Photo by Chad Martin
Did you know that you can take some simple steps on your own property to help amphibians like frogs, toads, newts and salamanders, and reptiles like turtles, snakes, and lizards? Amphibians and reptiles are an important part of the natural world, but urban development and landscaping have caused their habitats to be lost or degraded.
You can help! Your yard, no matter the size, can provide important habitat for these animals. By following a few simple suggestions, you can improve the quality of the habitat for amphibians and reptiles in your yard. It’s a mutually beneficial situation, as amphibians and reptiles make great neighbors, eating a large number of insects and rodent pests.
How You Can Help
Enjoy wildlife where you find it – Keeping wildlife as pets prevents them from reproducing, which is important for survival of wildlife populations in your area. It also may be against local wildlife laws and regulations.
Don’t move wildlife – Wildlife encountered in your back yard are a home; this is where they live. Moving an animal to somewhere “better” (like a pond, park, or forest) can leave it vulnerable to predators and make searching for food more difficult. Amphibians and reptiles that are moved also may be killed crossing roads as they attempt to return to familiar surroundings.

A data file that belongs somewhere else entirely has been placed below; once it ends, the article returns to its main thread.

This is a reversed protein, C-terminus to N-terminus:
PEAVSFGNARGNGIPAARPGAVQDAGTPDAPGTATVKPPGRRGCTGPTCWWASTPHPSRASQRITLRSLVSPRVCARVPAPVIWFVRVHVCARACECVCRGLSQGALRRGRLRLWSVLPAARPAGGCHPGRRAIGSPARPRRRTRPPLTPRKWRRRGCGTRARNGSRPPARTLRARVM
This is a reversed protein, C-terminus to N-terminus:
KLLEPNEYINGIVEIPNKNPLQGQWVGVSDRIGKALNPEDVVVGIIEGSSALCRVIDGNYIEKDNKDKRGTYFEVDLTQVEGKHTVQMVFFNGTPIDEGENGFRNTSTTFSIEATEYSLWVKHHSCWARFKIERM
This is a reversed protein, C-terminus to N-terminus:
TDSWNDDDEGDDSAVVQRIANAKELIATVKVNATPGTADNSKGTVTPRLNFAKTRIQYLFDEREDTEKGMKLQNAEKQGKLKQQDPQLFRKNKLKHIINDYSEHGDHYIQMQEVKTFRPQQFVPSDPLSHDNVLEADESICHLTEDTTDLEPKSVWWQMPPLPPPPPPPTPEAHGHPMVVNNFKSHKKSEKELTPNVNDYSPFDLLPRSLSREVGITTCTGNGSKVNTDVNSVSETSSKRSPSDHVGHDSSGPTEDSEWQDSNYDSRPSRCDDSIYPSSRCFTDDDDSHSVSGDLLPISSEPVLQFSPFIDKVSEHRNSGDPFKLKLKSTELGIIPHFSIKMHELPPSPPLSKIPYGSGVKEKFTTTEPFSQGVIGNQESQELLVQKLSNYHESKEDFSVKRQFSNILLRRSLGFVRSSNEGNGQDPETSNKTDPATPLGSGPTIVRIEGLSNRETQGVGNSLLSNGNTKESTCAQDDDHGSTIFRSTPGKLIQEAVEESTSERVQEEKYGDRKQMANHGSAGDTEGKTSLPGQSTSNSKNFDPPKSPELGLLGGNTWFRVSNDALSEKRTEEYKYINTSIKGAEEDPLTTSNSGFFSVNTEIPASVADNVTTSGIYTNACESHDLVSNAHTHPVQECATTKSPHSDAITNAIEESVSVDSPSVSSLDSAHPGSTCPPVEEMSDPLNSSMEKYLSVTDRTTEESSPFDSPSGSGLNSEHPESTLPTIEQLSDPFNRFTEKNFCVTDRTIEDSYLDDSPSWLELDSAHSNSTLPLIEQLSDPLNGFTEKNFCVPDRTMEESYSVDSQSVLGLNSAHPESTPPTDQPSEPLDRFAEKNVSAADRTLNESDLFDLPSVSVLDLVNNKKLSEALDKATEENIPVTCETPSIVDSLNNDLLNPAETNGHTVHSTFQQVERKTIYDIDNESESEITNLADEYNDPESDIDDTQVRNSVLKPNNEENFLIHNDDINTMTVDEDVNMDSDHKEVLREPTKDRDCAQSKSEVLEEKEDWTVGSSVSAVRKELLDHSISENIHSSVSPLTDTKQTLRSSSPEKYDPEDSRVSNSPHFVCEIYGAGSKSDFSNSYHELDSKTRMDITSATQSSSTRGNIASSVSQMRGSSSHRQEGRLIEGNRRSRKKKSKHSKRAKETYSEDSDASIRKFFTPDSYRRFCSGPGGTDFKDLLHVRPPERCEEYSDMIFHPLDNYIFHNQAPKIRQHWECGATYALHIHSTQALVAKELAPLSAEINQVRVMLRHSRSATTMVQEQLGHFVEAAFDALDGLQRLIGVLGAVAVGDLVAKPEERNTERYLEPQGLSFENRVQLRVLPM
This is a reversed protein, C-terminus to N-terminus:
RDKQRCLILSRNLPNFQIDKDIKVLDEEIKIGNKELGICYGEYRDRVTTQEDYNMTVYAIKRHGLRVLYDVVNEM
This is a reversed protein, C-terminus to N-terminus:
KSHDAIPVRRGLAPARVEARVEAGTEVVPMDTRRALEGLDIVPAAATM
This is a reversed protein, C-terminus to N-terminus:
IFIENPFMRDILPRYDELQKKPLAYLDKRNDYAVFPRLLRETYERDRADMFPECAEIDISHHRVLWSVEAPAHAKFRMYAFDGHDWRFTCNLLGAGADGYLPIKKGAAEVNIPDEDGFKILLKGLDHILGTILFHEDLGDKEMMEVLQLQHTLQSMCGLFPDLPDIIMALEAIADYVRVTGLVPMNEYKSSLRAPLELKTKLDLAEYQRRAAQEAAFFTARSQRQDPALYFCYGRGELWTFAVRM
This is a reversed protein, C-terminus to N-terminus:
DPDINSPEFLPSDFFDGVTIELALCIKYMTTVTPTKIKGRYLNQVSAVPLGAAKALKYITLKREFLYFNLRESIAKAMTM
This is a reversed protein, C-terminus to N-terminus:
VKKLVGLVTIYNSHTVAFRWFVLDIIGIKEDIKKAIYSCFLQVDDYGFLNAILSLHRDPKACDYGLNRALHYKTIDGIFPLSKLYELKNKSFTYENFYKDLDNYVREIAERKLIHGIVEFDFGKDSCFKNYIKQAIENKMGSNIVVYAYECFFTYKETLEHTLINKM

Don’t turn it loose – Don’t release plants and animals from your home to the outdoors. This includes aquarium plants and animals. These living things can introduce diseases or become problems as they compete with and prey on native wildlife and plants.
Keep cats inside – Outdoor cats kill many songbirds per year and are thought to kill a great many amphibians and reptiles, too. Keeping your cat indoors not only helps wildlife, but also keeps your pet safe from cars and other dangers.
Minimize pesticide use –Amphibians are particularly vulnerable to pesticides. Their skin allows not only water and oxygen to be absorbed directly into their body, but chemicals also.
Minimize fertilizer use – Excess fertilizer can run off into nearby water bodies (ponds, streams and rivers) where it may cause harm and even death to aquatic animals.
Plant native species – Plants adapted to live in your local area need less maintenance than those originally from other areas. Native plants are often hardier and require less water, fertilizer, and pesticide use.
Enhance habitat – Including different habitat types in your yard will give wildlife more spaces to use. Landscape using a variety of native shrubs and trees. Let leaves stay where they fall on all or part of your property and provide logs, rocks, and brush piles of branches and twigs as shelter.
Maintain backyard ponds in natural state – Ponds can be important breeding habitat for frogs and salamanders, but only if large, predatory fish that feed on eggs and young are not present. Keep or plant native vegetation around a pond’s border as it is important shelter for tadpoles and small frogs to avoid predators.
Content adapted from Partners in Amphibian and Reptile Conservation